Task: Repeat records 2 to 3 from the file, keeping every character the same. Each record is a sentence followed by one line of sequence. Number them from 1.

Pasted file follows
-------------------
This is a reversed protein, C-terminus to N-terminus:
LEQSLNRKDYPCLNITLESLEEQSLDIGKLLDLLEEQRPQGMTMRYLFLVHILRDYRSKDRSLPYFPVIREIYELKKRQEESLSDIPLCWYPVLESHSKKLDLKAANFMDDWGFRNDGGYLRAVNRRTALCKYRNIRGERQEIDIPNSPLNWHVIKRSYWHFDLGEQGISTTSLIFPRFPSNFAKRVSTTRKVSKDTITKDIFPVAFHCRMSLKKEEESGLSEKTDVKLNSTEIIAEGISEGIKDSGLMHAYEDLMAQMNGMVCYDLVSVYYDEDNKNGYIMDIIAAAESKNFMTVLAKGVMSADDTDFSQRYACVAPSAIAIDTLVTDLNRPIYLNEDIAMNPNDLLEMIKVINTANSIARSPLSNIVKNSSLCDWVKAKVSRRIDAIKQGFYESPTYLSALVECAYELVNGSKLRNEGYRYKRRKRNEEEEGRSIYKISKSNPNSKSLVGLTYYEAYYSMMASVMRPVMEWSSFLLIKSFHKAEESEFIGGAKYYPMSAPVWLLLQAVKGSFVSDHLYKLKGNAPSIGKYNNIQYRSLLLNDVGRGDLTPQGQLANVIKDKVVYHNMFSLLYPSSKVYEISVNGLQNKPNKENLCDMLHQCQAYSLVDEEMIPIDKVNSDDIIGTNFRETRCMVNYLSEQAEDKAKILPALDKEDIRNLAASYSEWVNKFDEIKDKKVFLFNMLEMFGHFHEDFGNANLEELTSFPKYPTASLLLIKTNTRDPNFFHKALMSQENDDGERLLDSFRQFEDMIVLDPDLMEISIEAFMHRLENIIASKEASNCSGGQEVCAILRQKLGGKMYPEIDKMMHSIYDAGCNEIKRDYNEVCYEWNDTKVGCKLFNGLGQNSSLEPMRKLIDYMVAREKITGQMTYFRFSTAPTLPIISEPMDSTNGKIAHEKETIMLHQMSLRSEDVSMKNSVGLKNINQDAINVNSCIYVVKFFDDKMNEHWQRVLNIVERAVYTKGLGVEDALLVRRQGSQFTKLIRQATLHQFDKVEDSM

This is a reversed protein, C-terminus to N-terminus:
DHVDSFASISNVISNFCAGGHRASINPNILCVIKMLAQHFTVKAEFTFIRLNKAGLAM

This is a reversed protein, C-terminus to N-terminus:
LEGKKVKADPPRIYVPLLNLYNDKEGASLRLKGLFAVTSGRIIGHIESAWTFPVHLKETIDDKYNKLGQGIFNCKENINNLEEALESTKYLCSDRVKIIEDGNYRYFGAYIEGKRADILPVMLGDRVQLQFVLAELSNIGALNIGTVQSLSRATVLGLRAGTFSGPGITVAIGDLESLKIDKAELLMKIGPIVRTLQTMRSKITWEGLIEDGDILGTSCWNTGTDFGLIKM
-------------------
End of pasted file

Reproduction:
This is a reversed protein, C-terminus to N-terminus:
DHVDSFASISNVISNFCAGGHRASINPNILCVIKMLAQHFTVKAEFTFIRLNKAGLAM

This is a reversed protein, C-terminus to N-terminus:
LEGKKVKADPPRIYVPLLNLYNDKEGASLRLKGLFAVTSGRIIGHIESAWTFPVHLKETIDDKYNKLGQGIFNCKENINNLEEALESTKYLCSDRVKIIEDGNYRYFGAYIEGKRADILPVMLGDRVQLQFVLAELSNIGALNIGTVQSLSRATVLGLRAGTFSGPGITVAIGDLESLKIDKAELLMKIGPIVRTLQTMRSKITWEGLIEDGDILGTSCWNTGTDFGLIKM